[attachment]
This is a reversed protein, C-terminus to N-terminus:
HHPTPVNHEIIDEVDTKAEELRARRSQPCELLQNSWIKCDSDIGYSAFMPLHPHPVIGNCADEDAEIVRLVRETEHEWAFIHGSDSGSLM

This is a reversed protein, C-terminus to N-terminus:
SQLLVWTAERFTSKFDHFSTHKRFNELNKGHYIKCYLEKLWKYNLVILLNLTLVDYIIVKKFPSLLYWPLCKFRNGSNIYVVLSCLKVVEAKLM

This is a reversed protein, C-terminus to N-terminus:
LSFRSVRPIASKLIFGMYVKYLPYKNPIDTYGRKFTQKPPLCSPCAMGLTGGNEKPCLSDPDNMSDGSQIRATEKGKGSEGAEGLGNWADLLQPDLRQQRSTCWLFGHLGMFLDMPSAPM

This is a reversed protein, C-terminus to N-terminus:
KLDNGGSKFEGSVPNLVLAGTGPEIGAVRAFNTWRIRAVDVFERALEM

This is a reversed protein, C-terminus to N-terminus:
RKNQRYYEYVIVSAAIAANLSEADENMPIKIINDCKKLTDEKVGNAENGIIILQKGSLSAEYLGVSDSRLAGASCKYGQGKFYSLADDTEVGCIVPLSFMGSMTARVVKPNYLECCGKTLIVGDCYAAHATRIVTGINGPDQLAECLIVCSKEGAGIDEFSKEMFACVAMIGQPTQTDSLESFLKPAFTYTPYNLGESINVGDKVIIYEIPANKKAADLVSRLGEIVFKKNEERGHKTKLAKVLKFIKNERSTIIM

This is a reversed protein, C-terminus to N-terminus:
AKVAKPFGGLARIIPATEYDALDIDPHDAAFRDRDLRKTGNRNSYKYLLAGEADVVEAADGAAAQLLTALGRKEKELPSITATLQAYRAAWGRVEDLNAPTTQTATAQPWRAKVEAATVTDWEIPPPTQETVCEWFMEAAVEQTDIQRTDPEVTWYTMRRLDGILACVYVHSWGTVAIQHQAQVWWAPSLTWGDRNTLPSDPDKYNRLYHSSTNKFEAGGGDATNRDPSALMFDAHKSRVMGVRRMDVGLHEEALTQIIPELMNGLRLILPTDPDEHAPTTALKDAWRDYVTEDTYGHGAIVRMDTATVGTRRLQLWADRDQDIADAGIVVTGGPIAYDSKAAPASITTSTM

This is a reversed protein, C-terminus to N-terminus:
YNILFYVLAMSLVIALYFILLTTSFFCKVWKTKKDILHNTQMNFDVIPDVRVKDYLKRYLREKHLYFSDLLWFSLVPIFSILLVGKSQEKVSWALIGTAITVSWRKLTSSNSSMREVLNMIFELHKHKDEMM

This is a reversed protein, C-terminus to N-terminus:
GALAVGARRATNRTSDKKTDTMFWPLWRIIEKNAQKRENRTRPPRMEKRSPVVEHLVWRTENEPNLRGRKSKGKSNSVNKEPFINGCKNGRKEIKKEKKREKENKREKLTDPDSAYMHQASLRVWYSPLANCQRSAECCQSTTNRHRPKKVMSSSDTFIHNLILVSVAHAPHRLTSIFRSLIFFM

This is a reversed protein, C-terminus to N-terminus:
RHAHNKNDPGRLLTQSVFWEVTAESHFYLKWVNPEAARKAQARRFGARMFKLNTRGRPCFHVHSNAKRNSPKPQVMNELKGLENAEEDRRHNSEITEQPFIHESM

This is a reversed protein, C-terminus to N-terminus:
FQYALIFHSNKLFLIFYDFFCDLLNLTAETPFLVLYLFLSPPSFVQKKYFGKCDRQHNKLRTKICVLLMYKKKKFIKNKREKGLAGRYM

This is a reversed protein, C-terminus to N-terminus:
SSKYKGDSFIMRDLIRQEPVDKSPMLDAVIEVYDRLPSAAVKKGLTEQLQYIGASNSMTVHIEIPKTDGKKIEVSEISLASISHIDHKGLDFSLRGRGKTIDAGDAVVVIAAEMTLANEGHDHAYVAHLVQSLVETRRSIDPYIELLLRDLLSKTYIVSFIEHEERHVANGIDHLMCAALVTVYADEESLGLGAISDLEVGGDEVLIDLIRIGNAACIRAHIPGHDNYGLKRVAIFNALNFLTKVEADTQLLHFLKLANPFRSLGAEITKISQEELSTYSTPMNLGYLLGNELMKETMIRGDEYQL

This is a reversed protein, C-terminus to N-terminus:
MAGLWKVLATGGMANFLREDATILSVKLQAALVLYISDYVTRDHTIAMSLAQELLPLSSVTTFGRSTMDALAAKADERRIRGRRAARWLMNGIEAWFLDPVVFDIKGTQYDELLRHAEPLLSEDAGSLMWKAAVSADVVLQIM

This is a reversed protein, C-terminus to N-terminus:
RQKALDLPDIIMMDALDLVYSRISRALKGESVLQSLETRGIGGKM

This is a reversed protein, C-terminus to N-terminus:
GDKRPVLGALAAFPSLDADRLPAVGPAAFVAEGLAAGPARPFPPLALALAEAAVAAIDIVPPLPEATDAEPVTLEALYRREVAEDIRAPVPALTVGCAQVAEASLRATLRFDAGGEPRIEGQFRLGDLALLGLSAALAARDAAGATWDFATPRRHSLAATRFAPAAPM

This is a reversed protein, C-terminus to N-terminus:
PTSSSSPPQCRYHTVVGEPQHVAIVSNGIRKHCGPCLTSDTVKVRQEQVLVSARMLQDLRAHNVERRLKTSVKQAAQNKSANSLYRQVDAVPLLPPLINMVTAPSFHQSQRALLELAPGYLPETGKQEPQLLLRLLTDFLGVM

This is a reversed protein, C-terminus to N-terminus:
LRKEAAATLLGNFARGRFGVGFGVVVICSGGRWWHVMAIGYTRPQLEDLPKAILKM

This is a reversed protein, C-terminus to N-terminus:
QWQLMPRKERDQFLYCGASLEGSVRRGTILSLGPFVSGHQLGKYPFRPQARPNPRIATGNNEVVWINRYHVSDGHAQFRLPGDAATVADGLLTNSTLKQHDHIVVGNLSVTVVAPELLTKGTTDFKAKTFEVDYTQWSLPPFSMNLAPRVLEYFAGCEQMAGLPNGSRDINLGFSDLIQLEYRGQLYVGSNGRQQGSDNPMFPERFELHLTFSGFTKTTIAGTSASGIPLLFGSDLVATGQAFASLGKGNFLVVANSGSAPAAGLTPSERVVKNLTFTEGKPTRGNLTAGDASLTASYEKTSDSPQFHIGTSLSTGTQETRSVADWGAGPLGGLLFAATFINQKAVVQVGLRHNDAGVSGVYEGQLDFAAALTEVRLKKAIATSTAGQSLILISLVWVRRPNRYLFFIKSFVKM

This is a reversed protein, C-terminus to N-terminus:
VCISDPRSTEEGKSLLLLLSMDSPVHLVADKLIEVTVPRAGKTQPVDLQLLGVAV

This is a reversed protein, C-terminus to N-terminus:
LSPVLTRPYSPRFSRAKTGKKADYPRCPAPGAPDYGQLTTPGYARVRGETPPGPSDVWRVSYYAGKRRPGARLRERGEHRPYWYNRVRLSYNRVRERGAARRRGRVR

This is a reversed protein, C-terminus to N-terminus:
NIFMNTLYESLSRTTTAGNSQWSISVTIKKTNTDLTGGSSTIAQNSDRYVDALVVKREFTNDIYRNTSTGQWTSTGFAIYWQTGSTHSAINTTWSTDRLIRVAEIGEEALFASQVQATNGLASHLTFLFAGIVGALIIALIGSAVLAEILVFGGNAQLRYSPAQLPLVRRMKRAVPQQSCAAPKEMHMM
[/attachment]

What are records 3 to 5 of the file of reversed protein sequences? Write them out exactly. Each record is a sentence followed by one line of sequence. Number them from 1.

This is a reversed protein, C-terminus to N-terminus:
LSFRSVRPIASKLIFGMYVKYLPYKNPIDTYGRKFTQKPPLCSPCAMGLTGGNEKPCLSDPDNMSDGSQIRATEKGKGSEGAEGLGNWADLLQPDLRQQRSTCWLFGHLGMFLDMPSAPM

This is a reversed protein, C-terminus to N-terminus:
KLDNGGSKFEGSVPNLVLAGTGPEIGAVRAFNTWRIRAVDVFERALEM

This is a reversed protein, C-terminus to N-terminus:
RKNQRYYEYVIVSAAIAANLSEADENMPIKIINDCKKLTDEKVGNAENGIIILQKGSLSAEYLGVSDSRLAGASCKYGQGKFYSLADDTEVGCIVPLSFMGSMTARVVKPNYLECCGKTLIVGDCYAAHATRIVTGINGPDQLAECLIVCSKEGAGIDEFSKEMFACVAMIGQPTQTDSLESFLKPAFTYTPYNLGESINVGDKVIIYEIPANKKAADLVSRLGEIVFKKNEERGHKTKLAKVLKFIKNERSTIIM